There are fewer spells with noncombat applications here than in 3E, which makes full casters slightly less godlike than say, conjuration wizards in D&D. EQRPG wizards can still do things like hop across the planes and dominate a combat scenario, but they do so by traveling to very specific landmarks from the game world and by dealing direct hit point damage, respectively. Monsters are limited in the same way, with the majority of NPC casters and spell-like ability repertoires geared toward combat. This flattens encounter design quite a bit, which is a big loss in my opinion. Although the worst part of player magic limitations to me is the truly lamentable loss of the prestidigitation cantrip.

I also wish the editors had gone through the spells a little more closely. Spells tend to be organized into spell lines with only the 1st rank explained in full, but the descriptions of spells are given alphabetically. This requires you to flip back to that first spell for reference when looking at differently-named spells over a dozen entries deep into a line. This gets especially annoying because most spells are just increasing amounts of direct damage or healing, and so much space and effort could be saved by consolidating all the different ranks in a line together on the same page.

Buff spells love to add odd-numbered ability scores, or more awkward percentile modifiers to the mix like -10% mana cost or +66% movement speed. One haste-adjacent spell I found even adds staggered bonus attacks depending on whether it's an odd or even-numbered combat round, a la AD&D fighter weapon specialization rules.

And sometimes, the writers' math just doesn't add up.

Beyond the Player's Handbook, which has been the focus of this post, there were many other EQRPG books. You get the usual GM's guide and monster manuals, some are region-specific gazetteers like Faydark or the moon Luclin, others are dungeons or adventures taken from the MMO, and a few provide new magic spells and items, or NPCs. All of it is pretty standard stuff you see coming out of any 3rd party d20 series that lasts long enough. They all follow in the footsteps of oddity set by the handbook rather than doubling down on anything, however. The weirdest thing I found in those supplements was a weirdly good, high-level spell named "Skin of the Cabbage".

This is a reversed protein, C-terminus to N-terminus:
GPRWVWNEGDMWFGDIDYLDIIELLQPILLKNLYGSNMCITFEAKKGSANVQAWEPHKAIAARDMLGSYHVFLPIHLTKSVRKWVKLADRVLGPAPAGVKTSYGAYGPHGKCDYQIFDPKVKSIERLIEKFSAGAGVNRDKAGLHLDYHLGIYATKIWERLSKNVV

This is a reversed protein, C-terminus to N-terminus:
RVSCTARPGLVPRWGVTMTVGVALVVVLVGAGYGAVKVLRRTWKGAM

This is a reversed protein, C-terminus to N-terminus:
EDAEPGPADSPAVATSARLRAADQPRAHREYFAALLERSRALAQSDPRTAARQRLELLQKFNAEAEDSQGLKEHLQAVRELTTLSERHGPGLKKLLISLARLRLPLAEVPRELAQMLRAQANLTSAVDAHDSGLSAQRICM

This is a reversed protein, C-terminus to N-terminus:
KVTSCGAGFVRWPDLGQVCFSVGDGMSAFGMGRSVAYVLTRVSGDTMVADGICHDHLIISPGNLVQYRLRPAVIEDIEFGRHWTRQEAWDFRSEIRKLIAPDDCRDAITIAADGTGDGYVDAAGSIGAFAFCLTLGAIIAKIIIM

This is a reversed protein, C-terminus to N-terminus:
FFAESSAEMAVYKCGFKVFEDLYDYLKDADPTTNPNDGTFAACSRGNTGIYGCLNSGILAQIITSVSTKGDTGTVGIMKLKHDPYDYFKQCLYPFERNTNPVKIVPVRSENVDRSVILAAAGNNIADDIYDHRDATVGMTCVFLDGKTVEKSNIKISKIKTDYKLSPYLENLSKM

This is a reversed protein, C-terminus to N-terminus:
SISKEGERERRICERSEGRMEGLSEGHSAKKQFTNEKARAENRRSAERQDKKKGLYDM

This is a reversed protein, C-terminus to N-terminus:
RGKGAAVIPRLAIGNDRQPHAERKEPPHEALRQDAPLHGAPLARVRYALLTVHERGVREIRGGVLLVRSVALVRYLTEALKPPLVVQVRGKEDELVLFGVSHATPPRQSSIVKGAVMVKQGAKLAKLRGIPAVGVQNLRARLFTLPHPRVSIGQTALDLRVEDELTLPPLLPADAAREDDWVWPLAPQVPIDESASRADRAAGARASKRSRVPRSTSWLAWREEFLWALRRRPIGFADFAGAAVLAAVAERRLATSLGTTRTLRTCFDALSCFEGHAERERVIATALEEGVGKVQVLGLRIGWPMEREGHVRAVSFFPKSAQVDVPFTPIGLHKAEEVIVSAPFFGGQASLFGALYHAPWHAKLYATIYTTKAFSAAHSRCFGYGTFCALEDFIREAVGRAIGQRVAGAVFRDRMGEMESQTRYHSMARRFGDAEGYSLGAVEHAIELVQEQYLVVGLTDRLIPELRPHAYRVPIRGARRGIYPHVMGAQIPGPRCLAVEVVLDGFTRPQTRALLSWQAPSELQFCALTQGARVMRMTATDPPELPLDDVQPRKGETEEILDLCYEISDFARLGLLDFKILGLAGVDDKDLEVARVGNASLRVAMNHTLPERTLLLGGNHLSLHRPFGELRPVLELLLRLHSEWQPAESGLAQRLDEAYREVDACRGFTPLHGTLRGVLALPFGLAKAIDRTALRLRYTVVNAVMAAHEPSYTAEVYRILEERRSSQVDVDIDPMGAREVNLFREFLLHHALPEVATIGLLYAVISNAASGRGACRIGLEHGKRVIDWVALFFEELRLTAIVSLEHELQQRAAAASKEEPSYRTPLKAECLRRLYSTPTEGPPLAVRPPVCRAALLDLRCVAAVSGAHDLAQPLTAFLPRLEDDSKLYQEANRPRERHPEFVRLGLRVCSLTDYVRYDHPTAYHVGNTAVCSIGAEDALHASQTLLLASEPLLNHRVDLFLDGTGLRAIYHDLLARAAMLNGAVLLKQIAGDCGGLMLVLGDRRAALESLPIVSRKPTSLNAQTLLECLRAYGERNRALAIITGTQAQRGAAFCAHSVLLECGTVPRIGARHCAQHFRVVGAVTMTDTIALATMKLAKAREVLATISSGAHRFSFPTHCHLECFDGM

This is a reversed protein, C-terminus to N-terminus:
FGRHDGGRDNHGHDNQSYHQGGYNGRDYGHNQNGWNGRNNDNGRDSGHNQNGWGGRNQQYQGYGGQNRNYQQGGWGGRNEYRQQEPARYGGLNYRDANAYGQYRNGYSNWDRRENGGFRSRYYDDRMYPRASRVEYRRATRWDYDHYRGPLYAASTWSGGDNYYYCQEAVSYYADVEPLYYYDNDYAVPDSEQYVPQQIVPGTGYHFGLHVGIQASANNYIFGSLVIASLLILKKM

4/23 Edit: Somehow I forgot to mention another bit that EQRPG does differently throughout its adventures and modules, and only remembered it while working on my post about the Diablo II games. You get experience points for completing quests in this game. This is the norm for video RPGs, but it was pretty rare in D&D prior to its experiments in alternate tracks of advancement starting in 4E.

At its core, this is extra mechanical incentivization to pursue a satisfying narrative conclusion over plain old murder and theft. Which you might think would be unnecessary in a game called EverQuest, but unfortunately it was the one to introduce the world to some of the worst MMORPG grinds ever. Quest rewards in tabletop therefore act as both a faithful mechanic and another means of avoiding what the original game is guilty of. End Edit.